Changing shopping habits during lockdown leads to debt struggles

Wallet credit cards debt
Picture: Steve Buissinne from Pixabay

MORE PEOPLE in the borough are struggling with debt than last year, partly due to a change in shopping habits.

In January, Citizens Advice Wokingham helped 77% more people with debt concerns than the year before.

The rise is partially attributed to the cost of Christmas, after 10 months in the pandemic.

In December, Jake Morrison, chief executive of Citizens Advice Wokingham said he expected debt concerns to be high in the new year.

He told Wokingham.Today the cost of celebrations and increased gap between pay-days meant many families would struggle.

Over the last month, data collected by the charity shows the biggest
concern was council debt arrears, followed by credit, store and charge card debts.

Just under 100 residents called the charity looking for help with 284 debt-related problems. 

During that time, Citizens Advice secured £42,576 of debts written off for clients.

Claire Oughton, advice and operations manager at Citizens Advice Wokingham, said many residents were seeking help after spending on credit when cash was tight.

This, she said, was creating a spiral of high interest rates for outstanding payments.

“Unfortunately we see that many are persuaded to go this route due to the attractiveness of having new items without having to find the cash for it,” she said.

It follows the Financial Conduct Authority’s (FCA) Woolard Review, published this month which confirmed there would be tighter regulation for buy now, pay later schemes, such as Klarna or Clearpay.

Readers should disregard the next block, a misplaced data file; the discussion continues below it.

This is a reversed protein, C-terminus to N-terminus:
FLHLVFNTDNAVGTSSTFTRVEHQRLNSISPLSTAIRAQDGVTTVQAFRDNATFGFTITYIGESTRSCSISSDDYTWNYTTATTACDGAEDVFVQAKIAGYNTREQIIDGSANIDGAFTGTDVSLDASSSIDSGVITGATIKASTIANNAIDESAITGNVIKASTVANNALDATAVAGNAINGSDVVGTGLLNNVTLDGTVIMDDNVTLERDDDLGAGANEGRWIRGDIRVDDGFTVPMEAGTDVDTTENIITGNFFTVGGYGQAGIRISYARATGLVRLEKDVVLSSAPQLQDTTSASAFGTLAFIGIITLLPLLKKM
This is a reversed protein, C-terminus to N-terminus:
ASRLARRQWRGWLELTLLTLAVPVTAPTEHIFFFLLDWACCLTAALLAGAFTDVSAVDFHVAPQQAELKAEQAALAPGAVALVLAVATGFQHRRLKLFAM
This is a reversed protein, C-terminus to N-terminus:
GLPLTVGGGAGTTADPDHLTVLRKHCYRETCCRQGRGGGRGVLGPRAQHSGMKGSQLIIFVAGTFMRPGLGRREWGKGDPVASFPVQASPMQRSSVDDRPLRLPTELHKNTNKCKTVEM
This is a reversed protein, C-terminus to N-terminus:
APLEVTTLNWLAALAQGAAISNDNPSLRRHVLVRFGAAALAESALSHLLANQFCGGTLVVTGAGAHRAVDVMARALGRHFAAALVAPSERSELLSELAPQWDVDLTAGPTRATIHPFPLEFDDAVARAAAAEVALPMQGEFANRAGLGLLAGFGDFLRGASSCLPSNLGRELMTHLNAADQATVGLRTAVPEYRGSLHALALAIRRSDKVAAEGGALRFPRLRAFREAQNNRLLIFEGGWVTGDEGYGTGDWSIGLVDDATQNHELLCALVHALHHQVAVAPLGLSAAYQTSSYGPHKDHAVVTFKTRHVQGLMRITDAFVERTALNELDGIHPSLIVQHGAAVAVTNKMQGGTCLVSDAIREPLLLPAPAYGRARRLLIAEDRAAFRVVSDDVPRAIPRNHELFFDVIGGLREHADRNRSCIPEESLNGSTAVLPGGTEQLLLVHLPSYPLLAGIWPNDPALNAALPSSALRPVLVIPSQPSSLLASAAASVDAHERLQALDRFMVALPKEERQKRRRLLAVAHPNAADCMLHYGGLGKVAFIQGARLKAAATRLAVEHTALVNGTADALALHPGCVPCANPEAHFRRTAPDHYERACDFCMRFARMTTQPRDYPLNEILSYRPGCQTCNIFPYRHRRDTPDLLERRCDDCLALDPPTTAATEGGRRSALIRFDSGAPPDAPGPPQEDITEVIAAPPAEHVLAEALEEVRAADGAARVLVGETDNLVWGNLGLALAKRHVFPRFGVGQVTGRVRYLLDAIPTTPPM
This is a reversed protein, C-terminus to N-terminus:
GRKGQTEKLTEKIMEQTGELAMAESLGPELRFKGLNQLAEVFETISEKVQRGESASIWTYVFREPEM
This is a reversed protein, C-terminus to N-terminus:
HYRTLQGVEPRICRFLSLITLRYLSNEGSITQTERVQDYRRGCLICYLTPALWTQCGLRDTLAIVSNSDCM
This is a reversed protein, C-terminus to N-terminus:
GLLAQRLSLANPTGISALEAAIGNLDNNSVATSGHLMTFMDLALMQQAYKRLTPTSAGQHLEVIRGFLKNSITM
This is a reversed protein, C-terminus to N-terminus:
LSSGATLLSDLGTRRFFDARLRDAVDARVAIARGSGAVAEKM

These services are used by millions of shoppers across the country to split payments – but unlike credit or store cards, there is no interest until an agreed date.

Yet the FCA warned this could still lead to the build-up of debts, as one in 10 shoppers already had debt elsewhere.

Ms Oughton said that the charity has not seen many issues with buy now, pay later schemes yet, but said this could be due to their new presence on the financial scene.

She added: “That said, we have had some clients who have been using Klarna and one client we have completed a bankruptcy for which included a debt to Splitit – another buy now pay later organisation.”

The Woolard Review warned that rising unemployment and pressure on earnings from the pandemic would increase demand for credit and credit-like services.

It said buy now, pay later products are often seen by consumers with a poor credit history as a viable alternative to more traditional forms of regulated lending.

It is also about image and lifestyle, the report warned.

According to the review, 90% of purchases on buy now, pay later schemes are for fashion and shoes. It said adverts for payment-delaying schemes often focused on aspiration, tapping into consumer desire to live a certain “lifestyle”.

The report also found that some shoppers were using multiple buy now, pay later schemes.

One user said: “If I’m at my limit with Klarna, I’ll look and see if the shop offers another type.”

Although currently unregulated, research showed many customers assumed the service was overseen by the Financial Ombudsman Service.

The assumption of regulation is another key reason to do so, the FCA said. It is hoped this would protect more customers in the future.

For advice or help managing debt, contact Citizens Advice Wokingham by calling 0300 330 1189

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